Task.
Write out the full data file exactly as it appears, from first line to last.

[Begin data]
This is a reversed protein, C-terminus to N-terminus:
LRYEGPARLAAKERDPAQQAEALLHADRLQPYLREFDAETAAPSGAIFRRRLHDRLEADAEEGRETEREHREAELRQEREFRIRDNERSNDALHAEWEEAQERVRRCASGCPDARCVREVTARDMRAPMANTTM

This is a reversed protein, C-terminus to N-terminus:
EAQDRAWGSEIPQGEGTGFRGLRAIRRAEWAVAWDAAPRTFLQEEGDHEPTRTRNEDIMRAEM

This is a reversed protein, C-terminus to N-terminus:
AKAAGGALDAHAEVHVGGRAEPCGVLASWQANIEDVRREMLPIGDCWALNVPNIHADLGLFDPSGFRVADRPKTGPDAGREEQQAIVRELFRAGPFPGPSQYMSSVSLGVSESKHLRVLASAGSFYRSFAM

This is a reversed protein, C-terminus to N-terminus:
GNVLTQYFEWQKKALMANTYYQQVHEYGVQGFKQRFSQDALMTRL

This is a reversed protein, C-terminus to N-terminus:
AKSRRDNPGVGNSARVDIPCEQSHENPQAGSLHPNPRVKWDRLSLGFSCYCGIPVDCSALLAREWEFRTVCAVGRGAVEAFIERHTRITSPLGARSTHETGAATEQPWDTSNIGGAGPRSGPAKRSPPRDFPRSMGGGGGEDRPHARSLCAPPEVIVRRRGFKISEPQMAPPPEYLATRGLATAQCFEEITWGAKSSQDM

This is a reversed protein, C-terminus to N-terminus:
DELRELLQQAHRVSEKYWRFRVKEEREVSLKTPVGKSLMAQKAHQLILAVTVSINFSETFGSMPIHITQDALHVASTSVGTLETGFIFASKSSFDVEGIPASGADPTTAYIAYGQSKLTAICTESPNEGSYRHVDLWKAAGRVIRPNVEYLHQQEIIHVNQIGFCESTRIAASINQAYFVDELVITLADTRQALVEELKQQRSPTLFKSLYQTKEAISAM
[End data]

This is a reversed protein, C-terminus to N-terminus:
LRYEGPARLAAKERDPAQQAEALLHADRLQPYLREFDAETAAPSGAIFRRRLHDRLEADAEEGRETEREHREAELRQEREFRIRDNERSNDALHAEWEEAQERVRRCASGCPDARCVREVTARDMRAPMANTTM

This is a reversed protein, C-terminus to N-terminus:
EAQDRAWGSEIPQGEGTGFRGLRAIRRAEWAVAWDAAPRTFLQEEGDHEPTRTRNEDIMRAEM

This is a reversed protein, C-terminus to N-terminus:
AKAAGGALDAHAEVHVGGRAEPCGVLASWQANIEDVRREMLPIGDCWALNVPNIHADLGLFDPSGFRVADRPKTGPDAGREEQQAIVRELFRAGPFPGPSQYMSSVSLGVSESKHLRVLASAGSFYRSFAM

This is a reversed protein, C-terminus to N-terminus:
GNVLTQYFEWQKKALMANTYYQQVHEYGVQGFKQRFSQDALMTRL

This is a reversed protein, C-terminus to N-terminus:
AKSRRDNPGVGNSARVDIPCEQSHENPQAGSLHPNPRVKWDRLSLGFSCYCGIPVDCSALLAREWEFRTVCAVGRGAVEAFIERHTRITSPLGARSTHETGAATEQPWDTSNIGGAGPRSGPAKRSPPRDFPRSMGGGGGEDRPHARSLCAPPEVIVRRRGFKISEPQMAPPPEYLATRGLATAQCFEEITWGAKSSQDM

This is a reversed protein, C-terminus to N-terminus:
DELRELLQQAHRVSEKYWRFRVKEEREVSLKTPVGKSLMAQKAHQLILAVTVSINFSETFGSMPIHITQDALHVASTSVGTLETGFIFASKSSFDVEGIPASGADPTTAYIAYGQSKLTAICTESPNEGSYRHVDLWKAAGRVIRPNVEYLHQQEIIHVNQIGFCESTRIAASINQAYFVDELVITLADTRQALVEELKQQRSPTLFKSLYQTKEAISAM